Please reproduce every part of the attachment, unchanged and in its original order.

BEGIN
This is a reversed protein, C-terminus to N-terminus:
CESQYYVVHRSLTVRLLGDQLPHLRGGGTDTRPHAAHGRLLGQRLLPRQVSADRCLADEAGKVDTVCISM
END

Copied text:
This is a reversed protein, C-terminus to N-terminus:
CESQYYVVHRSLTVRLLGDQLPHLRGGGTDTRPHAAHGRLLGQRLLPRQVSADRCLADEAGKVDTVCISM